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The Judge Rules: Training contracts and pupillages should be scrapped

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If yet another review of legal education must be launched — let’s hope regulators have the guts to propose something radical and meaningful

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David Hobart is not a typical media tart. The chief executive of the City of London Law Society is a former assistant chief of the defence staff in the Royal Air Force and ex-Bar Council chief executive.

None of those roles suggests a propensity for headline grabbing. Yet earlier this week, Hobart let loose with both barrels, telling the legal profession’s uber-regulator that the prospect of another round of navel gazing over the education and training of lawyers filled his Square Mile membership with a sense of utter horror.

“Please let this exhausted dog sleep for a few years,” was Hobart’s final plea to the Legal Services Board (LSB).

But the problem is that regulators of all shapes and sizes justify their existence by not just keeping dogs awake, but by prodding them repeatedly into running round the garden chasing their own tails.

In June 2013, the long anticipated and highly touted Legal Education and Training Review was published. It had been commissioned by the three leading frontline legal profession regulators — the Solicitor Regulation Authority, the Bar Standards Board and Legal Executives’ Professional Standards — and was ultimately greeted by the sound of one hand clapping.

At the time, The Lawyer magazine suggested:

“… if the authors of the 370-page report, which has been more than two and a half years in the gestating … were submitting it as a degree dissertation, their supervisors might … apply several … criticisms: long-winded, cluttered with verbosity and jargon, lacking focus and, in the words students would recognise, failing to cut to the chase.”

Now the regulator-in-chief wants to prod the dog again. Hobart’s “Apocalypse Now”-style comments came in response to strong hints from the LSB that it will launch yet another education and training review either this year or next.

Enough is enough, says the City man — and The Judge agrees.

The last thing the legal profession needs is another gaggle of academics — most of which haven’t practised law for years, if they have at all — racking up large consultancy fees to produce reams of jargon-filled pontificating that only the most profound insomniacs will plough through.

In fact, The Judge would go further. If there must be another review of the future of legal education and training, it should grasp the nettle and recommend dramatic reform. The bullet points should be few and simple, of the less-is-more variety, such as these:

Bin training contracts — or “periods of recognised training”, as they have ludicrously been rebranded.

The academic route to qualification to the solicitor branch of the profession should involve a law degree, a one-year short, sharp shock of practical training (retain the Legal Practice Course (LPC) label if that makes everyone feel comfortable) and bish-bosh, that’s it. A modified route should still exist for non-law graduates, involving a one-year conversion course.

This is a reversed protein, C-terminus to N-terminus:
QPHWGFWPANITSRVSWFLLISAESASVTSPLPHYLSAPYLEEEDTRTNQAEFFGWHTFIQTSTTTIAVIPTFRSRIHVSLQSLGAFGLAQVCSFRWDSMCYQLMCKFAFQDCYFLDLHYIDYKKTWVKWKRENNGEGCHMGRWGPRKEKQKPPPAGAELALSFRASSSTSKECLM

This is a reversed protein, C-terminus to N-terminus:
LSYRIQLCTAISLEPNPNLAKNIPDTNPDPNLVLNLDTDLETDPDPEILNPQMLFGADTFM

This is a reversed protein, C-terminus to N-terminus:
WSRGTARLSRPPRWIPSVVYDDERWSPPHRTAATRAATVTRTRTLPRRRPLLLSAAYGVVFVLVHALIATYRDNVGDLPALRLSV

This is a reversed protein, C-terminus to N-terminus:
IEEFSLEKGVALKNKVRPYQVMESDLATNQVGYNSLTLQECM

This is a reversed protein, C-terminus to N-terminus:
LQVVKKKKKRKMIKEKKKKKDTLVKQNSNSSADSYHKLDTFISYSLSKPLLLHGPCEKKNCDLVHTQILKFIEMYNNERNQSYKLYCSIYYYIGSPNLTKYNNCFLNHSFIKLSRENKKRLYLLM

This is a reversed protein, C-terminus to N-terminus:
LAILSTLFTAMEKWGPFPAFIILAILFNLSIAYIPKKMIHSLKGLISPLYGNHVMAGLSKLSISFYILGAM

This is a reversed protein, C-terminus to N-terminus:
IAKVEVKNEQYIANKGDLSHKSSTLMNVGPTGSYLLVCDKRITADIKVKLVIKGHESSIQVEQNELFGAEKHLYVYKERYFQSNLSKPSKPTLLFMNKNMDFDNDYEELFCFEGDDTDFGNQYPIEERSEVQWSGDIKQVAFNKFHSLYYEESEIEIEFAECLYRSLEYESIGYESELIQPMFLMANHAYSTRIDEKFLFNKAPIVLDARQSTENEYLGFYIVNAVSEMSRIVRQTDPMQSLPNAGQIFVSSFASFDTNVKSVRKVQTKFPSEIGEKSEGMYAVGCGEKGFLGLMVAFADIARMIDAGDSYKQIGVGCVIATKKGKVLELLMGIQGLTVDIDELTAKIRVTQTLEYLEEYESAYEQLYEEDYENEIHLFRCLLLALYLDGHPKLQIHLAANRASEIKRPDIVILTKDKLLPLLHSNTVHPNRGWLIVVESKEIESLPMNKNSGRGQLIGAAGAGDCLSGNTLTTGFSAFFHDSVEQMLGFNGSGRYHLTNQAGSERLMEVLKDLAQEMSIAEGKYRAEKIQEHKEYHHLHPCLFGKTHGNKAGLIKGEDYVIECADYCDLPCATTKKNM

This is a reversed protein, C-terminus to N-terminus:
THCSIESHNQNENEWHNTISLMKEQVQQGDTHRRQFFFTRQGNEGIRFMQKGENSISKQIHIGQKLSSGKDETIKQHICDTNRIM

Bin pupillages. The route to qualification at the bar should look a lot like the solicitors’ path: law degree plus a year’s practical advocacy training (add conversion course where necessary).

The last and most important stage for both routes — as well as those coming via non-academic legal executive or paralegal/apprenticeship paths — would be to pass a professional entrance exam.

Once qualified, these wannabe solicitors and barristers can go straight on the job market. The irritating mini-industry that has cropped up around law firm summer vacation schemes might continue, but it will be less important as it won’t be seen as such an crucial gateway to a training contact.

Law firms will be able to mould their young lawyers they way the want to from day one; and the indentured servitude that is exploitative pupillage at many chambers will vanish in a puff of acrid smoke. Plus the new streamlined system would save firms and chambers dosh.

Traditionalists will wail, but they will get over it. There are plenty of jurisdictions around the world — indeed, most — where lawyers qualify as soon as they have successfully completed academic study and leapt over a final bar exam hurdle.

And if those conducting the review really had any yarbles, they would go a step further: merge the initial academic study for all lawyers, with the route being: degree (conversion course if necessary), plus a merged LPC that included some advocacy training.

After initial qualification, those aiming to appear before the higher courts would be required to do a period of further intensive advocacy training of six months to a year.

And that’s it. No gut-wrenching summer vac, training contract, mini-pupillage and pupilliage applications and interviews — just a straightforward job hunt, like what everyone else experiences.

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